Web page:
A pioneer of organisational and social change, Mary Haddock-Staniland recently joined the Timely team as Chief People Inclusion Officer; the first role of its kind at an executive level in New Zealand.  Mary, who sits on the board of a number of charities, is passionate about empowering others to reach their full potential and ensuring that everyone has equal access to opportunities and resources.  Here, Mary talks about the importance of bringing your “true self” to work, and why all business owners must build and nurture inclusive environments. 

What is the remit of your role as Timely’s Chief People Inclusion Officer?

To some extent, it is a traditional human resources and employee relations related role, but it has a very unique remit to it.  Timely cares deeply about the people who work for them, about cultivating a culture where everyone can bring their whole self to work, and about nurturing an environment in which people of all backgrounds are empowered and can contribute authentically and genuinely. My role is to both build on the existing culture of inclusivity at Timely, and to spread the message wider.  

What are the essential elements of workplace diversity and inclusion? 

It starts with providing a safe and accepting environment for all people. It’s also about encouraging people to bring their whole self, their ‘true self’, to work. This means enabling people to one hundred percent bring their individuality and their uniqueness to all that they do at work. Ultimately, there is no reason why we should have a home version of ourselves, and a work version; we should be our authentic self wherever we are.  Anything else is just a waste of energy. 

What steps should hair and beauty business owners take to build a culture of diversity and inclusion? 

Diversity and inclusion in the workplace is a journey that never ends, but the most important thing is to start.  No matter where you begin, as long as you’ve started the journey, then you’re heading in the right direction. And the really important thing to remember is that when you do diversity and inclusion well, then you do well because of it.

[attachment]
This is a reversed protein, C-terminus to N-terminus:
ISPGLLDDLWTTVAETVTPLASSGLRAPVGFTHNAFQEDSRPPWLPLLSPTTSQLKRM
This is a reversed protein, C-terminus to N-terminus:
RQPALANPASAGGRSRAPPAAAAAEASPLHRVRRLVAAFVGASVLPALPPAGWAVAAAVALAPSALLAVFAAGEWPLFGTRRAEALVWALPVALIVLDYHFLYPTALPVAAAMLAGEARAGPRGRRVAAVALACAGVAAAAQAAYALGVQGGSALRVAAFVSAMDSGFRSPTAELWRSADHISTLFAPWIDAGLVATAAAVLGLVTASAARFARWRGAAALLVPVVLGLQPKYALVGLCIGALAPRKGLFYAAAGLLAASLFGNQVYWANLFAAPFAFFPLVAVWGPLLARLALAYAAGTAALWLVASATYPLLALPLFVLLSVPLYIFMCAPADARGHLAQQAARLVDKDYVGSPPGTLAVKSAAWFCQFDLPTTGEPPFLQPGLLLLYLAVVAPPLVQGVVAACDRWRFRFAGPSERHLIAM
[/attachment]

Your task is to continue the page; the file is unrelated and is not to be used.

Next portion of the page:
A good place to start is to look at how you hire your staff and how you celebrate and encourage diversity within your workforce.  Rather than making recruitment decisions on your own, it’s very helpful to involve people with a wider range of backgrounds and interests in the process.  Also, look at how you can celebrate various initiatives within your business, such as activities relating to LGBTQ+, gender, and culture.  

To ensure that you have a safe and accepting environment, it might be worth looking at the practical accommodations you can make to increase staff diversity.  Flexible working, for example.  I know this can be tricky to facilitate within a salon, but it certainly isn’t impossible when we start to think a bit more outside of the box.  Another practical thing you can do is to provide the space and opportunity for people to undertake personal activities.  Have a quiet space where mums can go to breastfeed or breast pump, or where staff members can go to pray. 

Ultimately, it’s about bringing everyone to the decision-making table, listening to the insights, and improving the way that you operate.  It will do you good, I promise.  

Mary in New Zealand’s Woman’s Weekly, The team at NZ Business Yellow talking with their Senior Leaders about the importance of Inclusion, Hamilton City Council asked Mary to speak at an event with their Inclusion Committee, A tweet demonstrates that with the right education, people can change their thinking.

How should business owners deal with any resistance to change?

There’s no denying that making changes can be scary and that you can get pushback from your community and from suppliers.  You may well be faced with difficult conversations, but it is only by being purposeful in your approach to diversity and inclusion that things will change.  You may not always get it right, but doing something is always better than not doing anything at all.

Always keep in mind that the success of any business comes down to how well it recognises and meets the wants and needs of its customers.  Your clients are likely to also be from a diverse group of people, and if they aren’t, then perhaps you need to look at why that is. 

By having a diverse team, you’re better able to connect with your customers.  You’re creating an environment in which they feel comfortable, and giving them the service that they want.  If clients don’t identify with a single member of your staff, then there’s a big chance that they will choose to go elsewhere.  Obviously, you can’t have one of every type of person working for you, but if customers see that you have a rich and varied workforce, they are much more likely to feel accepted.

What is your top tip for creating a culture of diversity and inclusion? 

Find your ‘why?’.  Ask yourself what diversity and inclusion looks like for your particular business.  How do you want your staff to feel?  How do you want your customers to feel?  What opportunities do you want to create? What is the lasting impression you want to give to anyone who comes into contact with your business?    The answers to those questions will give your ‘why’; the reason, or reasons, you do what you do.  The trick then, is to translate these into contributions and workable, beneficial outputs that allow the business to grow and thrive from a diverse and inclusive culture.